EDITORIAL: Chancellor Jones

University of Mississippi alumni across the state and nation responded positively to the official naming of a new chancellor, Dan Jones, M.D., a well known and nationally respected physician who soon will leave the Jackson medical campus to lead Ole Miss statewide.
A 60-year-old former president of the American Heart Association, dean of the School of Medicine, and vice chancellor for health affairs, Jones moves to the historic Lyceum office already having a large and supportive base of Ole Miss-connected friends.
He is the first physician to lead the university since its founding in 1848, and he comes to the post from administering a division that is all but an autonomous institution: five academic divisions offering bachelor’s through doctoral degrees, a budget exceeding $1 billion, and thousands of staff, faculty and students, with advanced programs that are sophisticated and internationally known.
Ole Miss is fortunate to have developed a worthy successor to Chancellor Robert Khayat within its own ranks, and while he was not officially “groomed” for the top job, he was recognized early in the search process as eminently capable and prepared for the challenge.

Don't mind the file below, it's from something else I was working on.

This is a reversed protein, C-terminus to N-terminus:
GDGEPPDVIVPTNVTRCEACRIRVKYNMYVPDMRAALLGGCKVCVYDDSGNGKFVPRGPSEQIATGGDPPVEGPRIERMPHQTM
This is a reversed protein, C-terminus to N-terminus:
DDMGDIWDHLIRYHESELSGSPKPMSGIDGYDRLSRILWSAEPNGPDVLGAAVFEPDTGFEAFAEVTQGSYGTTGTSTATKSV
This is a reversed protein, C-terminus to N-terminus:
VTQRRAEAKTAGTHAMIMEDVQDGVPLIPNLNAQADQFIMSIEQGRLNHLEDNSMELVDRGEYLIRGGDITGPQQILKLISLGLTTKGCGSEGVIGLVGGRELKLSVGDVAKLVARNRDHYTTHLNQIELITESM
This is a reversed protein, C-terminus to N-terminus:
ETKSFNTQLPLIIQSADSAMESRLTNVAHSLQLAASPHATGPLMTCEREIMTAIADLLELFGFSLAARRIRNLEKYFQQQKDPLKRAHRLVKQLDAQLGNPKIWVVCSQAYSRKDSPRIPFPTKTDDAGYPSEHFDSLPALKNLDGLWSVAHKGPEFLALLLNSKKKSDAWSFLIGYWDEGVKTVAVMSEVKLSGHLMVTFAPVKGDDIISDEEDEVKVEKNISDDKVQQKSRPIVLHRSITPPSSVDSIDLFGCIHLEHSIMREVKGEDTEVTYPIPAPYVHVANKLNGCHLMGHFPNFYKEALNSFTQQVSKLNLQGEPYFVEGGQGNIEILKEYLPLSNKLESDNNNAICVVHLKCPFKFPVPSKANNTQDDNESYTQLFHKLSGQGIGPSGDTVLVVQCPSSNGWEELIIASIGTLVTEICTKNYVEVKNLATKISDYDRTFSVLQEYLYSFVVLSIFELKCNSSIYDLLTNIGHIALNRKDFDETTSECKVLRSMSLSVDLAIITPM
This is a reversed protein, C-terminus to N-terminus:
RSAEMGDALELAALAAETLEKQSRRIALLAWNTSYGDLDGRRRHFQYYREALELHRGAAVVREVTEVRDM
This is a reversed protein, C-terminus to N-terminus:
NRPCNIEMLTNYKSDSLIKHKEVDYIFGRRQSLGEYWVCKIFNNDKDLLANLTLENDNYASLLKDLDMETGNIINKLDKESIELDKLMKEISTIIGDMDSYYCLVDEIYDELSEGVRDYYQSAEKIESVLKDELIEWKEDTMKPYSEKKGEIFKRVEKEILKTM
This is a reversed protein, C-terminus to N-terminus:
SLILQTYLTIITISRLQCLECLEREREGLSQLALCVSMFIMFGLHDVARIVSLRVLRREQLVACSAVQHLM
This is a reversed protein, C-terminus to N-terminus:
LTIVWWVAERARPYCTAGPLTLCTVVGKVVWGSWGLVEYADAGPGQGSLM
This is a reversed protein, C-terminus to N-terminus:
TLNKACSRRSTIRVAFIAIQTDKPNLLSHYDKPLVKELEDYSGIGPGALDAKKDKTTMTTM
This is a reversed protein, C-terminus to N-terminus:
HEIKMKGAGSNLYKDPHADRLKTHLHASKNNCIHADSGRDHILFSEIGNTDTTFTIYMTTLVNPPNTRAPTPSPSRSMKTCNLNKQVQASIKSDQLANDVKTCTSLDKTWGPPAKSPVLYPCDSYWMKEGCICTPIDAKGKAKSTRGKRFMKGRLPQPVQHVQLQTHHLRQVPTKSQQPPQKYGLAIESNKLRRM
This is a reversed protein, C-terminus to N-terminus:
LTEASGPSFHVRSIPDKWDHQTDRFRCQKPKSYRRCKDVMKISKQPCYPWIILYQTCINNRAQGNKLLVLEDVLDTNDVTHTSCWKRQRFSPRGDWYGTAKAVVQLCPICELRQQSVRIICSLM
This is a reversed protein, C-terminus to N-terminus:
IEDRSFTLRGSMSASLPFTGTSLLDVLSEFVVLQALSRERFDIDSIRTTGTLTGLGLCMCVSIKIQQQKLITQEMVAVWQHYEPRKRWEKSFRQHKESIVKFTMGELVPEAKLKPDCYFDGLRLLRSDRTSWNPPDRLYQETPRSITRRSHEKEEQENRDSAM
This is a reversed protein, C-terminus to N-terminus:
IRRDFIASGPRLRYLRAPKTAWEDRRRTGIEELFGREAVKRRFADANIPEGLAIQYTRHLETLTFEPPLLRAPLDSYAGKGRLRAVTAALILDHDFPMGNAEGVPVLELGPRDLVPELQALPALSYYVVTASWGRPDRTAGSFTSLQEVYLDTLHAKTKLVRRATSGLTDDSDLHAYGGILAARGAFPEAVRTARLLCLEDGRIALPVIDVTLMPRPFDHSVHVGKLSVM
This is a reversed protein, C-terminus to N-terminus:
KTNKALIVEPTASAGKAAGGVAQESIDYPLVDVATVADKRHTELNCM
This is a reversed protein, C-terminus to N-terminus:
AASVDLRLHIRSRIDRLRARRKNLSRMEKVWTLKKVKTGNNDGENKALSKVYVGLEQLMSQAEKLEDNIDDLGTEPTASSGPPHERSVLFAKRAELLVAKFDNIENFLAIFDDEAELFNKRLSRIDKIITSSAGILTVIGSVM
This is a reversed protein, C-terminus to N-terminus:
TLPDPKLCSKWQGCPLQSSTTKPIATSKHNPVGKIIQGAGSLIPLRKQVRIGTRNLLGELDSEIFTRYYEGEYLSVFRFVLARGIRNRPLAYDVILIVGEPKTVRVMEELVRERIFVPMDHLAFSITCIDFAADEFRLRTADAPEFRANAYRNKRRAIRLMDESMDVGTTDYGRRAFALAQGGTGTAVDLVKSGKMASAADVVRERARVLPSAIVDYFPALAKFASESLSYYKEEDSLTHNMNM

In the best sense, Jones knows the good and the bad about our state. The university hospitals and clinics treat some of the poorest and most disadvantaged Mississippians, and some of the finest students from Ole Miss and other universities study under his leadership to become healers in dozens of health-related disciplines.
Jones worked effectively to increase the enrollment of under-represented student populations, uniquely important in Mississippi with the largest African-American population by percentage nationwide.
The international scope of Jones’ experience and interest is particularly impressive. He and his family were in missionary service in South Korea before he joined the faculty, an exceptional cosmopolitan perspective.
His presidency of the American Heart Association is a singular honor personally and institutionally. UMMC is deeply involved in the study of heart health, one of Mississippi’s major medical problems. His immersion in a nationwide community focused on heart issues can’t help but aid him as chancellor in further developing all the applied sciences.
His statements on Monday that he wants the university to reach out in new and enhanced ways to the state – public sector and private sector – are particularly encouraging. Our universities are a vital and under-used resource for the common good.
We pledge our support for Jones’ efforts in behalf of Ole Miss and the whole state.

Joe Rutherford